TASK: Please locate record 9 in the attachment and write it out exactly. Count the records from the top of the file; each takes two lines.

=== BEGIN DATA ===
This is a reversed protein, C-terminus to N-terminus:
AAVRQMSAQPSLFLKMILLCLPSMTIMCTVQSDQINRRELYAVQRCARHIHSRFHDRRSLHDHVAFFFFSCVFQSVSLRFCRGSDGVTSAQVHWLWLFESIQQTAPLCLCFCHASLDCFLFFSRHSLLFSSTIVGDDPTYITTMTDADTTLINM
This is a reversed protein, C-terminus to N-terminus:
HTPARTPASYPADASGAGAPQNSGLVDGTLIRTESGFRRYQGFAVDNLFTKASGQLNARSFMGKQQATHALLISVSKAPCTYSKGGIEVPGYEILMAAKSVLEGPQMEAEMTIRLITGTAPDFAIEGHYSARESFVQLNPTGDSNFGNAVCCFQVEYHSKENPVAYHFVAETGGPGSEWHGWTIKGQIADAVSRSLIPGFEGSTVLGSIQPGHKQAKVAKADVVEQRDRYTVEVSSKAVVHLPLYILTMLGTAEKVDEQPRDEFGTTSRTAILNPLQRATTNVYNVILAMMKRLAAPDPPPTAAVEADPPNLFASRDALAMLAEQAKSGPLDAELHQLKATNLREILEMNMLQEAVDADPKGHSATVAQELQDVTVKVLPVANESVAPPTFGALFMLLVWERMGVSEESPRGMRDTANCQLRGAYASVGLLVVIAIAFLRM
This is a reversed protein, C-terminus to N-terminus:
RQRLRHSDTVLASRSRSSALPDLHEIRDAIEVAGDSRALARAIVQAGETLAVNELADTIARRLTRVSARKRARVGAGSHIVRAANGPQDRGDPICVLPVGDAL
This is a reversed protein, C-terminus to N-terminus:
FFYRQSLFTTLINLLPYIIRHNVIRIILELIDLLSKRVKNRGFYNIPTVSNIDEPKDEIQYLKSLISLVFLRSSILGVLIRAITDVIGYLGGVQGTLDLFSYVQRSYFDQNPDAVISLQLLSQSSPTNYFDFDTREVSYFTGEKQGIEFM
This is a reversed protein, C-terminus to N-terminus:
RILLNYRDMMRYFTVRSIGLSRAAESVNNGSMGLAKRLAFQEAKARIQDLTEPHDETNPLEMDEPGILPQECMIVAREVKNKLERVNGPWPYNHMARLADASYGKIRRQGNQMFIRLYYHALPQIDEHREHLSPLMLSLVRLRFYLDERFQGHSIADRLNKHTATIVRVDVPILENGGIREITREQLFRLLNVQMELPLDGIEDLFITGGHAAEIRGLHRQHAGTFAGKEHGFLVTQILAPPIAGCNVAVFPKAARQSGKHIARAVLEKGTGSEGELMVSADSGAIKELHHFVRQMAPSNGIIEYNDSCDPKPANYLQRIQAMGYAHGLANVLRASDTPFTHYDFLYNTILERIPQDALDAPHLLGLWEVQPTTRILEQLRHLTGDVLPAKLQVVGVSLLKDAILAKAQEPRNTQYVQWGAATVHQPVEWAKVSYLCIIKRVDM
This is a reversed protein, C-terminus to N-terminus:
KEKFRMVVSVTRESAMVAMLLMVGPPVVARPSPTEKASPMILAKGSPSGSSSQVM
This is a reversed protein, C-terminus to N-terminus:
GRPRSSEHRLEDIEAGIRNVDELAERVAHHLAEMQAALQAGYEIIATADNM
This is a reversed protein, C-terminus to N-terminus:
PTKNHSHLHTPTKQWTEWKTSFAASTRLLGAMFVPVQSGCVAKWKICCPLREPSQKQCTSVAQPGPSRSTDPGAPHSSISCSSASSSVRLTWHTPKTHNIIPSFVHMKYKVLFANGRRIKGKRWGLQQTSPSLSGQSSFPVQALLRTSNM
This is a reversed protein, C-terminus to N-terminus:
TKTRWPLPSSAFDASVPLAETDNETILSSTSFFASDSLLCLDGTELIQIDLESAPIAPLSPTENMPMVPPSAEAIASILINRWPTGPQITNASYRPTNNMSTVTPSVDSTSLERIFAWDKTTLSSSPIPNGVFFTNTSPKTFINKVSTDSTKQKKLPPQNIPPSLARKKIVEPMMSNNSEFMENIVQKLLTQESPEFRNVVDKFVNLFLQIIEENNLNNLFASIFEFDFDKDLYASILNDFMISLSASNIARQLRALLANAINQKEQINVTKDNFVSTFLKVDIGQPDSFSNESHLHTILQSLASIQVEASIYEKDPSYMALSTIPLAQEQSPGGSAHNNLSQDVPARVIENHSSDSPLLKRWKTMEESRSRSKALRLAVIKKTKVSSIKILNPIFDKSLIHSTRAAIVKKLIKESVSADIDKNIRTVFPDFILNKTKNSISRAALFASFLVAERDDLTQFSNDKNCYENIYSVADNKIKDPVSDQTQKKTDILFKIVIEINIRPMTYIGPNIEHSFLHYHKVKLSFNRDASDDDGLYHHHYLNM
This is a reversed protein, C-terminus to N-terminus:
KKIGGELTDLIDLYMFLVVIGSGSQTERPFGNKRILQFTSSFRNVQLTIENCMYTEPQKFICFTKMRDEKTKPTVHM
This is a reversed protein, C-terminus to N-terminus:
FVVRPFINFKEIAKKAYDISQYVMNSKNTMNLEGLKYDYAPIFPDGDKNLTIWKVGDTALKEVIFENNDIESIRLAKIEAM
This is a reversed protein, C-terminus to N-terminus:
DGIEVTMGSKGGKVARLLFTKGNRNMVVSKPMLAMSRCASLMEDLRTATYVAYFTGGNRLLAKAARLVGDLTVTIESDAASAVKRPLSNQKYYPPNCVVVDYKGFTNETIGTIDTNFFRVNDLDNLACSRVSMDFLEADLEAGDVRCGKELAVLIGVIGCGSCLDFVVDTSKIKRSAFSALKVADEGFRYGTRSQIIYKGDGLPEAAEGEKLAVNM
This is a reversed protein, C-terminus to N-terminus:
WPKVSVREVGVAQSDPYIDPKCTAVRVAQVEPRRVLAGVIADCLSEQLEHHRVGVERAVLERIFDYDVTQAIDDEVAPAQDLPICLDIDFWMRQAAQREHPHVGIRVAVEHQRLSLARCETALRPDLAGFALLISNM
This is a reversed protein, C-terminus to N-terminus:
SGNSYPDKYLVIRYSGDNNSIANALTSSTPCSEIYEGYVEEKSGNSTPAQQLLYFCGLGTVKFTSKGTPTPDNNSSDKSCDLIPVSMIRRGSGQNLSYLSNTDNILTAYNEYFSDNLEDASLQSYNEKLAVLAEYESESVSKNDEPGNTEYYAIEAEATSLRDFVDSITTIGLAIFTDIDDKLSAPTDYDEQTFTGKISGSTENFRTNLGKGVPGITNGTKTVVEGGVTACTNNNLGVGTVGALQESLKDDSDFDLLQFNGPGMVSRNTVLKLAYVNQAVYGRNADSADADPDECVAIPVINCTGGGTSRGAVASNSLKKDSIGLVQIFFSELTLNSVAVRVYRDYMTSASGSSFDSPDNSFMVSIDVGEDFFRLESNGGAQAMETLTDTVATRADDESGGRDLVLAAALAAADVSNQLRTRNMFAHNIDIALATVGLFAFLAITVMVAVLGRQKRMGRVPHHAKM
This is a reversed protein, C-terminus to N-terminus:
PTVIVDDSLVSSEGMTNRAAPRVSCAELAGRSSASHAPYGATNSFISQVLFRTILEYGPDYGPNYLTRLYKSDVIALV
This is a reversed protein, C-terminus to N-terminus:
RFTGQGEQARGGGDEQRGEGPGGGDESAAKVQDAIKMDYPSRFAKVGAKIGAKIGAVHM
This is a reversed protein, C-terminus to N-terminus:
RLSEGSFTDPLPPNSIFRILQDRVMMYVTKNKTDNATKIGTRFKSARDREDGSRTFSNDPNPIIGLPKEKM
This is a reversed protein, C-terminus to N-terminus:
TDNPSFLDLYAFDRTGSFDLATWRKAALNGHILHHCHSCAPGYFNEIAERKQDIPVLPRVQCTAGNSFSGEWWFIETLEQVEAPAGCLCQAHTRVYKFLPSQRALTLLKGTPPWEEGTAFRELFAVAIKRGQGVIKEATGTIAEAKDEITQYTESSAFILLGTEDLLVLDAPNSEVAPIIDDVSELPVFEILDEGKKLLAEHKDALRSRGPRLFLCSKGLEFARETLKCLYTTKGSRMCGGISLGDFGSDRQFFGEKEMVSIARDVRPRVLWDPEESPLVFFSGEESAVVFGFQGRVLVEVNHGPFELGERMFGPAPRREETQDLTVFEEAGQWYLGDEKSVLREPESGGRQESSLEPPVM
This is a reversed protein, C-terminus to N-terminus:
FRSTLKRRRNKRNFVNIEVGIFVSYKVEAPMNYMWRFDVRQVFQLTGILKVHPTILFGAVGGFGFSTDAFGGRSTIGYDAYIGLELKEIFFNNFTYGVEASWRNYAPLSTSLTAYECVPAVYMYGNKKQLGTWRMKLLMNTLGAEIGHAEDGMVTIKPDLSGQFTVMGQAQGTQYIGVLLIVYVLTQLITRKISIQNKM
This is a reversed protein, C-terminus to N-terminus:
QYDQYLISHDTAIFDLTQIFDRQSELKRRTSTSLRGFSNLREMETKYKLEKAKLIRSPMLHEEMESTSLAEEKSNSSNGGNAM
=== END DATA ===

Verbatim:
This is a reversed protein, C-terminus to N-terminus:
TKTRWPLPSSAFDASVPLAETDNETILSSTSFFASDSLLCLDGTELIQIDLESAPIAPLSPTENMPMVPPSAEAIASILINRWPTGPQITNASYRPTNNMSTVTPSVDSTSLERIFAWDKTTLSSSPIPNGVFFTNTSPKTFINKVSTDSTKQKKLPPQNIPPSLARKKIVEPMMSNNSEFMENIVQKLLTQESPEFRNVVDKFVNLFLQIIEENNLNNLFASIFEFDFDKDLYASILNDFMISLSASNIARQLRALLANAINQKEQINVTKDNFVSTFLKVDIGQPDSFSNESHLHTILQSLASIQVEASIYEKDPSYMALSTIPLAQEQSPGGSAHNNLSQDVPARVIENHSSDSPLLKRWKTMEESRSRSKALRLAVIKKTKVSSIKILNPIFDKSLIHSTRAAIVKKLIKESVSADIDKNIRTVFPDFILNKTKNSISRAALFASFLVAERDDLTQFSNDKNCYENIYSVADNKIKDPVSDQTQKKTDILFKIVIEINIRPMTYIGPNIEHSFLHYHKVKLSFNRDASDDDGLYHHHYLNM